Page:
RENO, NEVADA – It’s not easy, Teresa Manzella said, to be a highly intelligent and gifted person, because that can often make them feel left out, like they just don’t fit in.
Now imagine, she added, being highly gifted – and gay.
In some instances, those teens become a magnet for harassment.
“Bullying is an issue for gifted kids who are not gay, but even more so for the gifted students who are,” she said.
And this is a particularly rough burden, she said, because of the significant emphasis placed in this society on fitting in.
“This is about some of the unique challenges being faced by people who are gifted – and are Q,” Manzella said. “The ‘Q’ can either be questioning, or queer – and in some, it can be both.”
Manzella is the Gifted Children’s coordinator for Minnesota Mensa. She’s also a member of the Human Rights Commission in her hometown of Maplewood, Minnesota.
Mensa is the largest and oldest high IQ society in the world, a non-profit organization for people who score at the 98th percentile or higher on a standardized intelligence test. This week, American Mensa held its Annual Gathering, known as “The End of Time AG,” at the Silver Legacy hotel in Reno, Nevada.
Manzello gave a presentation on what it meant to be gifted and gay, lesbian, bisexual, or transgendered, and the burdens they face trying to fit into a sometimes conformist society. That’s particularly true, she said, for youngsters who find that their IQ and their sexual orientation set them apart from the crowd, which can be an intimidating experience for them.
“Adolescence sucks to begin with,” she said. “But if you’re gifted and queer, it’s even worse.”
And adults, she added, have a role to play in making it easier for them, and helping them to feel like there’s nothing wrong with who they are.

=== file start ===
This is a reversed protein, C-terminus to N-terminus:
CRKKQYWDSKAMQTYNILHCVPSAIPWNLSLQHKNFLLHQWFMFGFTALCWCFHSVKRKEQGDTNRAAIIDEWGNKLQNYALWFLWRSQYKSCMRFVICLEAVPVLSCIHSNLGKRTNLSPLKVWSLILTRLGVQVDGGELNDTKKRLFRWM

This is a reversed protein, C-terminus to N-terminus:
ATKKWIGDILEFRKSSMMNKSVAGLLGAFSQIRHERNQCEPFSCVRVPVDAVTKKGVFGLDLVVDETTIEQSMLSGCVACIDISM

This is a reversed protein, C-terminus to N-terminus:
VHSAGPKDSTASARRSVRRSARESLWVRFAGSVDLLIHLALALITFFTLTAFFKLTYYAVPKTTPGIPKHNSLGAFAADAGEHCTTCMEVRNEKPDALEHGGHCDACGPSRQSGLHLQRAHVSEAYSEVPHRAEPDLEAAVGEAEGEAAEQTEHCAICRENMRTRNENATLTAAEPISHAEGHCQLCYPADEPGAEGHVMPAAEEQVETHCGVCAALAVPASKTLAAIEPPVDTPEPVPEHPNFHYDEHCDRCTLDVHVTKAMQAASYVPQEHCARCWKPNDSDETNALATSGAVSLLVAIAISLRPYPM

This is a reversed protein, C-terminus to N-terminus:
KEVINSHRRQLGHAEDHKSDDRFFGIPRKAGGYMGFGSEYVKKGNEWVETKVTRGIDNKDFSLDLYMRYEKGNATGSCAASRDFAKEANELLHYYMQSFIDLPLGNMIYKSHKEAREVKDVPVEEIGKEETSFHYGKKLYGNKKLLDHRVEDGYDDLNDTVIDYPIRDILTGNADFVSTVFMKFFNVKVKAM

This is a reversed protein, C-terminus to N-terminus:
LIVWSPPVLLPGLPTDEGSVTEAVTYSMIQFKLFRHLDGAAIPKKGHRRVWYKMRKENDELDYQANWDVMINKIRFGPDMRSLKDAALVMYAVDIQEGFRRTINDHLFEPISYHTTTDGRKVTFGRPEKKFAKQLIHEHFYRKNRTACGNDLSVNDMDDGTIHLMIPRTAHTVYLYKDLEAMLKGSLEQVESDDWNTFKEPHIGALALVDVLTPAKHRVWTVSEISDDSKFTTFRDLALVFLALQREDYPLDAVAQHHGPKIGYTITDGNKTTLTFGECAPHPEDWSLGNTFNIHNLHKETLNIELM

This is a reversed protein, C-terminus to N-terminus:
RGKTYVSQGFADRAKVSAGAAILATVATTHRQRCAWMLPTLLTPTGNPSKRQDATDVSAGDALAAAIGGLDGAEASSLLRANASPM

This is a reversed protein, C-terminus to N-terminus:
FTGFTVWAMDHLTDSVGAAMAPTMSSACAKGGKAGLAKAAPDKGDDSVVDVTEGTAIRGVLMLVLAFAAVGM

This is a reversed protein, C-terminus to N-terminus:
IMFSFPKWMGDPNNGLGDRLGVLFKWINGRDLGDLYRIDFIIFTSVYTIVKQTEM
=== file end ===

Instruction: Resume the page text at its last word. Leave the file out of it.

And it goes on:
“The question is, how are we as adults going to work with young people?” she asked. “It’s important for people to get informed, to get more knowledge.”
If not, she said, the consequences of feeling left out among your peers, or being bullied at school, or of being fearful of talking about this to your parents and family, can drive young people to extreme, dangerous measures.
“You might or might not be aware that GLBTQ teens in the United States are three times more likely than their heterosexual peers to be assaulted at school, and three times more likely to be threatened or injured with a weapon at school,” she said. “Between 20 and 40 percent of homeless youth identify as queer. Many of them get kicked out of their home when they come out. If you’ve got a boy who is gifted and queer … there are big risks there.”
Teens who are gay and gifted, she said, often experience what she called “over-excitabilities,” or far more emotional, intellectual, imaginational and sensual responses to what’s happening around them, as opposed to heterosexual teens with average IQs.
“Everything we experience is in a higher key,” she said. “It’s a form of emotional over-excitability. Gifted people tend to have heightened expectations for justice. People see us as we overreact to things, so we don’t fit in because we react so weirdly to stuff.”
In some young people, and adults as well, this means making an effort to hide who they are – whether that means not telling anyone they’re gay, or making a point of not demonstrating their higher intelligence and other intellectual gifts.
“Your desire to be true to yourself is in conflict sometimes with your need to keep your job or stay safe,” she said.
Elna Tymes, a member of San Francisco Regional Mensa, said demographics from the 2010 U.S. Census confirm that it’s most often young people who become suicidal.
“We have not fixed the problem with teen suicide,” Tymes said. “The two measurable populations that have a high rate of suicide are teens and young adults, and then it jumps to age 65, when it tends to have more to do with contracting a major illness, and issues related to aging.”
Part of the challenge, Manzella said, is finding a way to lift the stigma associated with either being gay, or having a high IQ.
Because in both cases, she said, there’s absolutely nothing wrong with that.
“If we’re experiencing life in a higher key,” she said, “it allows us to continue to grow and be interesting people.”
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Thank you, Michael, for writing/posting this article. I’m sorry for the delay in acknowledging it. I will be presenting on this topic again at the National Association for Gifted Children’s annual convention, taking place next month in Denver.
I hope that, as more people start thinking about the challenges these kids face, the support mechanisms for our vulnerable youth will expand.